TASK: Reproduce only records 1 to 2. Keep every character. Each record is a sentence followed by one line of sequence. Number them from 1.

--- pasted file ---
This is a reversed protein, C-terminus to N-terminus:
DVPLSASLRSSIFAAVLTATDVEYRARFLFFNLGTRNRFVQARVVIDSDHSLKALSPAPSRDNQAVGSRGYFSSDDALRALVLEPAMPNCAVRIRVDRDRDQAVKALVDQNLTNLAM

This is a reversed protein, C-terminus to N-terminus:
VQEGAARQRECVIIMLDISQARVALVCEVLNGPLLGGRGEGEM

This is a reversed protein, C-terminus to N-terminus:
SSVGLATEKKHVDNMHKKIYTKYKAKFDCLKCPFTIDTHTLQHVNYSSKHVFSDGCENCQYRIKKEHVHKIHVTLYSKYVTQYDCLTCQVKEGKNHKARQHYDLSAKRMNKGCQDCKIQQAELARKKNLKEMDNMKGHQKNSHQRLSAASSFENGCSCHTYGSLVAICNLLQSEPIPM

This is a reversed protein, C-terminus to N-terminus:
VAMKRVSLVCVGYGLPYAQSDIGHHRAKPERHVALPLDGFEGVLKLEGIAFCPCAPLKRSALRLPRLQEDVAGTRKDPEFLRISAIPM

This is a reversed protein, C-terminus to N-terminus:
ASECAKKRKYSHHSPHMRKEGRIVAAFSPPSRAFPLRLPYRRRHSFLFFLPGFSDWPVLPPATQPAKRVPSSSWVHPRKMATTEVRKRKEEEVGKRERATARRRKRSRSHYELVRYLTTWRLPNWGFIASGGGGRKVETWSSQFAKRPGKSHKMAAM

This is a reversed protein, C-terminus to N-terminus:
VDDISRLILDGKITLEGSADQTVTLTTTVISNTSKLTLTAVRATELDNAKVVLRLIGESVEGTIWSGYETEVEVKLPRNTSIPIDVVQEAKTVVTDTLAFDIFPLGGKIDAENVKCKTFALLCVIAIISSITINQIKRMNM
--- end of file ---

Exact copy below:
This is a reversed protein, C-terminus to N-terminus:
DVPLSASLRSSIFAAVLTATDVEYRARFLFFNLGTRNRFVQARVVIDSDHSLKALSPAPSRDNQAVGSRGYFSSDDALRALVLEPAMPNCAVRIRVDRDRDQAVKALVDQNLTNLAM

This is a reversed protein, C-terminus to N-terminus:
VQEGAARQRECVIIMLDISQARVALVCEVLNGPLLGGRGEGEM